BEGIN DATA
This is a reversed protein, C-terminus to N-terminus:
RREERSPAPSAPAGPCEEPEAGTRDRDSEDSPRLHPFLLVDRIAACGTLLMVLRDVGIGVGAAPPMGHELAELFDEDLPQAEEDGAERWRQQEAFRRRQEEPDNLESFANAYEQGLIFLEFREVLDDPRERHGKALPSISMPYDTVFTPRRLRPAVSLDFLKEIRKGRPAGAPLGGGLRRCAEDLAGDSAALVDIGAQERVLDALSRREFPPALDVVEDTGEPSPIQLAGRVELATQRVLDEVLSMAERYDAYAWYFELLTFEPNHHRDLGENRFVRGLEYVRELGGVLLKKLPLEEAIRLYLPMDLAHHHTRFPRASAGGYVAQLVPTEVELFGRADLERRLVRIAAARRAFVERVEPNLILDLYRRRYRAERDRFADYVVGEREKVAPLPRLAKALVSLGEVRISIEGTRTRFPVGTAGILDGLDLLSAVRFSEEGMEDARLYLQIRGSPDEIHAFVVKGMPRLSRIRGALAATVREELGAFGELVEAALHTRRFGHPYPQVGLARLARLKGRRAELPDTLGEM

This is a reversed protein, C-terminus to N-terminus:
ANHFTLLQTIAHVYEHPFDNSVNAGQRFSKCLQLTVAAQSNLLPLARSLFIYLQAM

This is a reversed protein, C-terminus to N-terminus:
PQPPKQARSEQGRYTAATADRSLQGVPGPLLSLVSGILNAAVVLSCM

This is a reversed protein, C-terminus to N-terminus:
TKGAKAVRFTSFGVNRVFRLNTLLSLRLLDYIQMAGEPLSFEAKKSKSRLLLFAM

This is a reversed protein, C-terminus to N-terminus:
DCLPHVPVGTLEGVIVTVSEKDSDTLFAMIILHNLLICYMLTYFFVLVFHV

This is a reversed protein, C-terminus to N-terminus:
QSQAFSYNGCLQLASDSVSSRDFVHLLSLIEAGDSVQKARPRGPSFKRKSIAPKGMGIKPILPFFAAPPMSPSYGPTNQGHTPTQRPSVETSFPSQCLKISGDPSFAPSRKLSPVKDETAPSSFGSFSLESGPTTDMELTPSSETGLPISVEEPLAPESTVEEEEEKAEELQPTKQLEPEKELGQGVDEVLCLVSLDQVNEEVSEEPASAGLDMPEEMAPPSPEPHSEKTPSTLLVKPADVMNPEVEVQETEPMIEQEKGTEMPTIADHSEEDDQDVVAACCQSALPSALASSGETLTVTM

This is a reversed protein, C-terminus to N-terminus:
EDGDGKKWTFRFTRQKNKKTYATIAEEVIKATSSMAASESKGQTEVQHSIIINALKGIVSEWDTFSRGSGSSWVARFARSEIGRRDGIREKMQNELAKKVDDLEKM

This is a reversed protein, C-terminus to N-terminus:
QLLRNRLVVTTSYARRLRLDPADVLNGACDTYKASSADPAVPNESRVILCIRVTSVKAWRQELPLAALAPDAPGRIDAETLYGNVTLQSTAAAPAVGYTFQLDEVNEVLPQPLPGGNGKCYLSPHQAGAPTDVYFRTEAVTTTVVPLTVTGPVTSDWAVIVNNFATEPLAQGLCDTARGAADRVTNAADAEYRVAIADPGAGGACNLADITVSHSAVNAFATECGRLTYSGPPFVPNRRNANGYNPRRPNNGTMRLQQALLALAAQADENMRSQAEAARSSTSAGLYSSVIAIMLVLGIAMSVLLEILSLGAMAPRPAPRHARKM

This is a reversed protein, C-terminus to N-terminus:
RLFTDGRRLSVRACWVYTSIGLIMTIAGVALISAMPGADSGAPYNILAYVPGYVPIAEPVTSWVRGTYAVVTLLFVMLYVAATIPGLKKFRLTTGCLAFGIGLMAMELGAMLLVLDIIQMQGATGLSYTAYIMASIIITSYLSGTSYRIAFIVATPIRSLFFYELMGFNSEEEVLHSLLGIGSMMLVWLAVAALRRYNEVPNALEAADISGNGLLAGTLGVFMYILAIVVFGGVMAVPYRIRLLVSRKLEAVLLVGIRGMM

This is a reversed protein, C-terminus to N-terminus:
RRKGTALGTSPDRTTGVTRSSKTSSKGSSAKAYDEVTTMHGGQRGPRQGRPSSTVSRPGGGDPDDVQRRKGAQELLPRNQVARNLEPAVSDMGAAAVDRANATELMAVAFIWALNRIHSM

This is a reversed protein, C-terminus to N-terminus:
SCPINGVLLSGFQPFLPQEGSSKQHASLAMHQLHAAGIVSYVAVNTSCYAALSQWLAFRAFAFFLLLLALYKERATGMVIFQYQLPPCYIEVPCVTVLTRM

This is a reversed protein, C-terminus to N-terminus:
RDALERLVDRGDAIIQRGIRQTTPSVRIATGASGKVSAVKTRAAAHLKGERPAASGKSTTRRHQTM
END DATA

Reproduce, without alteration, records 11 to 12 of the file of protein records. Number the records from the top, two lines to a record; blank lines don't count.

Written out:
This is a reversed protein, C-terminus to N-terminus:
SCPINGVLLSGFQPFLPQEGSSKQHASLAMHQLHAAGIVSYVAVNTSCYAALSQWLAFRAFAFFLLLLALYKERATGMVIFQYQLPPCYIEVPCVTVLTRM

This is a reversed protein, C-terminus to N-terminus:
RDALERLVDRGDAIIQRGIRQTTPSVRIATGASGKVSAVKTRAAAHLKGERPAASGKSTTRRHQTM